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ICPAK members were on duty when banks collapsed and must justify Kenyans

UREPORT
By Joe Musyoki | April 16th 2016

Listening to Institute of Certified Public Accountants of Kenya (ICPAK) defend auditors over the banking crisis made me question whether their services are required at all.

ICPAK said: “External auditors are just that - external, we don‘t prepare accounts, we are not forensic auditors. It is the board to blame internal auditors.“ They went ahead to quote their international auditing standards and disclaimer.

The problem Kenyans have with ICPAK is the timing and insensitivity of the those denials coming at a time billions of shillings of customer deposits are locked in banks placed in receivership and thousands rendered jobless. Kenyans expect answers from ICPAK and not a string of excuses and scapegoats.

To tell Kenyans “It wasn‘t me” is being callous to say the least. The big question is - did external audit firms carry out their work diligently in the failed banks?

External auditors have a moral responsibility to employ watertight audit methodology, apply technology to generate trend analysis and exceptions, query variances and obtain credible management responses. Where in doubt external auditors can conduct secondary checks, call in banking industry experts, increase audit sample and extend stay at their cost.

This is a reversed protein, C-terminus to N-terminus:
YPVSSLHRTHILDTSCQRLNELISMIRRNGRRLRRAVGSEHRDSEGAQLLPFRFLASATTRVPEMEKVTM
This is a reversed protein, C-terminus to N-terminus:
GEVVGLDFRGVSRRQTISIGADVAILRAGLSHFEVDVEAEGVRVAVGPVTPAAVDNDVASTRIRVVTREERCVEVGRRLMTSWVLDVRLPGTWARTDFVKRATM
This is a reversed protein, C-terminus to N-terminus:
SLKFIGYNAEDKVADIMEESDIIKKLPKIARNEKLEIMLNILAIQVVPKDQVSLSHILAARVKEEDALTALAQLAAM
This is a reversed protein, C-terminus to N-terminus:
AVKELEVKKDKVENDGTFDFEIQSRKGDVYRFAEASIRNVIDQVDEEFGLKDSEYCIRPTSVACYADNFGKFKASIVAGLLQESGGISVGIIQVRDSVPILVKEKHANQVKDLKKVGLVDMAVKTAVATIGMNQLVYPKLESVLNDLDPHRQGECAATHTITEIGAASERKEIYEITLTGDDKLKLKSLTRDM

Contrary to what ICPAK would have us believe, in my view, when faced with the slightest clue of a potential disastrous or infinite risk (that can lead to a bank collapse), the audit approaches and options external audit firms can employ, to mitigate such a risk, are unlimited!

It is also reckless for external audit firms to hurriedly vacate bank audit sites before infinite risks have been fully mitigated by management. Nothing should stop them from making confidential reports to regulators and relevant authorities if that‘s what it takes to protect public property and trust.

The fact remains that ICPAK members were on duty when the three banks collapsed and must justify the hefty fees Kenyans pay for their services. Kenyans want assurance that their hard earned money in banks is safe.

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